Another week of sunny, mild Alpine weather
In this off piste snow report, with no fresh snowfall since November, decent off-piste conditions are becoming very tricky to find, although not impossible if you’re prepared to walk and really know where to look. Anything remotely near a ski-lift is now tracked out.
Off-piste snow report 15 Dec
The best snow coverage is on N’ish facing slopes above 2300 m, where you can find snow-depths of anything between 65 and 140 cm. To find any good off-piste, you will need to use touring skis and skins. ‘Couteaux’ or ski crampons are also very adviseable on icy areas between 2200 to 2400 m. Above 2500 m, the snow is better and we can still find occasional areas of cold snow, but this is lying on top of a cohesionless ‘sugar snow’.
Below 2000 m, there’s a lot less snow. and the avalanche risk is currently very stable (around 1 on the European scale). The snow here often has a 10-20 cm crust (due to melt-freeze) which is lying on a base of cohesionless ‘sugar snow’. Higher up, areas of old windslab are also transforming into ‘sugar snow’ or ‘gobelets’, during the cold December nights. Areas of compressed powder have also transformed into sugar snow. This will constitute an extremely dangerous layer when fresh snow falls. See Henry examining the snowpack on our video.
Down at 1800 m, the snow depth is only 5 cm, or virtually non-existent. (Snow cannons and pisteurs have been working hard, and you can still ski to lower levels on the piste).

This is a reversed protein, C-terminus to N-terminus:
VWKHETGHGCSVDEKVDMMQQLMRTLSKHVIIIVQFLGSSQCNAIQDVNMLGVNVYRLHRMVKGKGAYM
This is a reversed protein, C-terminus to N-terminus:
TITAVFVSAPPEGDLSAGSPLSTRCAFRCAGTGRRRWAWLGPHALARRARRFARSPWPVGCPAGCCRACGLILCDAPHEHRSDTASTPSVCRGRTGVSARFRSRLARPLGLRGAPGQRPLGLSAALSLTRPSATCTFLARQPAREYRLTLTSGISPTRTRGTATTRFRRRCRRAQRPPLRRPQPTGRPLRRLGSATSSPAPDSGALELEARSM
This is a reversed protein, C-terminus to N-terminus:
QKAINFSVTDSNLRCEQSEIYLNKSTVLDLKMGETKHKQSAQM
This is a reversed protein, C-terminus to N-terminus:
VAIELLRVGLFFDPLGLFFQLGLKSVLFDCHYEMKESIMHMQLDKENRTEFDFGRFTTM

The snow has been very wind-affected. Between 2100 & 2500 m there’s generally a surface crust on high N’ish facing slopes, and on sunny S’ish facing ones. On sunnier slopes, this crust often softens up as the day goes on. On N’ish facing slopes below 2100 m the snow is more deeply crusted.
We’ve heard multiple stories of people being challenged by very difficult conditions at the end of their off-piste tour. As well as lack of snow coverage, there are some treacherously icy conditions as you head down to lower altitudes (due to snow melting by day and re-freezing overnight). You may also find yourself having to scramble across difficult terrain, including hardened debris from old wet snow avalanches.
Weather Forecast for the next few days
Thursday 15th December: Sunny all day. A light Foehn wind. This could gust up to 30 km/hr near the French/Italian border as the day goes on. Remaining mild: 0° C at 2100 m.
Friday 16th: Sunny. Light Foehn wind, 30 km/hr near the French/Italian border. Ever so slightly ‘cooler’: 0° at 2300 m.
Saturday 17th: Sunny and mild, with temperatures slightly up on yesterday. Light E wind, 20 km/hr. High pressure weather system strengthening and settling in again.
Sunday 18th to Wednesday 21st: Remaining the same. Calm, still and sunny in mountain areas. Remaining mild.
No sign of any new snow until the New Year at the moment. We keep getting false promises from the weather models, but nothing we can rely on yet. Fingers crossed for January.
Just to re-inforce last week’s tip: Make sure you know your exit route when you head off-piste. Not only could you run out of snow. There are also some treacherous icy conditions lower down the mountain. Once you get down to 2500 m, make sure you have a good cut-out exit before you get into a potentially very dangerous situation.
Meteo France are now publishing their official avalanche danger ratings – see them on www.meteofrance.com/previsions-meteo-montagne/bulletin-avalanches, entering the mountain area of your choice.
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